Cafferty: Senate race makes Minn. "look like third-world country"


Let's all agree on something: We're really sick of the Senate race for Minnesota's still open seat. It's drawn out, over dramatic, and really not doing it for us anymore. We're political junkies at heart, but this makes us want to swear off politics forever. The only people have a great time are those making serious bank off these legal cases.

But does it make Minnesota look like a third-world country? No way, but CNN's resident cranky Jack Cafferty says so. We just like to say the endless trials make Coleman look like a sore loser and makes both of them look insanely hypocritical.

Some highlights from Cafferty's blog post on the latest news that Coleman lost his recount trial last night:
Minnesota has become a joke -- unless you live there and would like your voice represented in the United States Senate. 161 days after the election and they're still trying to figure out who won the senate race between incumbent Republican Norm Coleman and Democrat Al Franken.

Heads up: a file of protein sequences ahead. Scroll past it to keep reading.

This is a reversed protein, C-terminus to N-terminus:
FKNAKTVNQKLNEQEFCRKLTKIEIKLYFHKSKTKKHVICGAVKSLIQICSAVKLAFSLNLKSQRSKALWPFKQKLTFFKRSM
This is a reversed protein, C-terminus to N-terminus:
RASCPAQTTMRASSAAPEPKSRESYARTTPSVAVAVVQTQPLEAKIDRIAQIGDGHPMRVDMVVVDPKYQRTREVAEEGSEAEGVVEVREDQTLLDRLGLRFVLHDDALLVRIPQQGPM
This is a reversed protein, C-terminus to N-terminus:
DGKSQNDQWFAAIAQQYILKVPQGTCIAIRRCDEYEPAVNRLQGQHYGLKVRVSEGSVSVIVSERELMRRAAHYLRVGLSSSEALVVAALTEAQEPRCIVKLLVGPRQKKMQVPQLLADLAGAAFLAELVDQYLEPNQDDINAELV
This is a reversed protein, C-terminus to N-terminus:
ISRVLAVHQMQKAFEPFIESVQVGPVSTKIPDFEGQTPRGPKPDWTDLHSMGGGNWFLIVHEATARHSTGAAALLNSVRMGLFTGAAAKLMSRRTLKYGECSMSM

I'm exhausted watching this... looks like a Three Stooges movie.

Minnesota is starting to look like a third world country -- the land of 10,000 lakes and a dysfunctional democracy. We send people to monitor elections in foreign countries. Maybe next time we should send some to Minneapolis.

Yes this has been terribly long and painful, but the process is not dysfunctional. Nothing illegal is going on here, but when you have a vote total that is this close, people get a little crazy. No one is stealing elections, illegally skewing vote totals or breaking recount laws. It's simply a slow process when politicians choose to argue every issue they can.

If anything, blame the GOP for continuing to fight what increasingly looks like a lost election. It's hard to argue they are doing anything more than stalling Franken's seating at this point as more people come forward saying his case is a lost cause. We can get annoyed by the time wasted and pissed off that we only have one senator representing Minnesota, but it's tough to argue that our election system is actually flawed. It's just the people who play the game that deserve the angry finger pointing.